Microsoft Data Patent Walks the Line of Privacy Versus Nuance in AI Training

Though keeping privacy front-of-mind could help avoid AI-related data breaches, balancing privacy and nuance in data may be tricky.

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Photo via U.S. Patent and Trademark Office

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In AI development, data can be a double-edged sword. Microsoft may be looking at safety precautions. 

The company filed a patent application for a “privacy preserving generation” of synthetic training data — specifically “utterances,” or voice data. Microsoft’s tech aims to create robust datasets to train natural language processing and dialog models, such as speech recognition tools, without violating privacy.

This system first trains a generative model on a “differentially private” dataset of voice data. For reference, differential privacy is a technique in which noise is introduced to a dataset, essentially blurring out private information so that individual contributions aren’t revealed. 

After learning from already-private datasets, the trained generative model is in turn used to create synthetic datasets. This process effectively provides two layers of protection: one from the initial training on differentially private data, and another from the use of synthetic data itself.

The synthetic data generated by this model can be used by developers without fear that their creations may accidentally spill private data, Microsoft said, as “trained models can ‘memorize’ details of their training data, which can be exploited through different types of attacks.”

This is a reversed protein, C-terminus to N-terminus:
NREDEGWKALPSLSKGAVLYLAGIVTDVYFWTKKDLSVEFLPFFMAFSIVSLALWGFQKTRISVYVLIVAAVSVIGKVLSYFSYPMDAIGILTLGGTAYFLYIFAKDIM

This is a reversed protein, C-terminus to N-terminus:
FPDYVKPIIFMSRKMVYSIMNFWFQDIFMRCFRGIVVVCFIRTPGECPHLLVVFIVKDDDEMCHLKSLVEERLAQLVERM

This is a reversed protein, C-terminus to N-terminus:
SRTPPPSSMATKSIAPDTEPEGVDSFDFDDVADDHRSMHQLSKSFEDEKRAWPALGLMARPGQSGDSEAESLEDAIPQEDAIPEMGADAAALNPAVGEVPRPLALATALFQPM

AI models’ hunger for data comes with a host of privacy and security risks, said Bob Rogers, Ph.D., co-founder of BeeKeeperAI and CEO of Oii.ai. Microsoft’s patent takes two known solutions — synthetic data and differential privacy — and stacks them on top of one another. 

While this could provide an extra barrier against an AI model leaking sensitive data, it also walks the line of the data losing its efficacy, said Rogers. The trade-off with privacy-forward synthetic data is less “expressiveness,” or the nuance and depth that help make an AI model more robust, said Rogers. In this case, balancing privacy and nuance may be tricky, he noted, but not impossible. 

Having a privacy-forward mindset could stand to benefit Microsoft as it continues to plug away at developing models. As tech firms rapidly rush to dish out new AI tools and chase the spotlight with ever-growing large language models, something’s bound to give, Rogers said. In the event of a massive data breach, “you don’t want to be the company responsible.” 

“You want to do what you can to avoid obvious things that would create a backlash against this thing that you’ve invested so much money in, and that you’re betting a lot of the future of the company on,” said Rogers.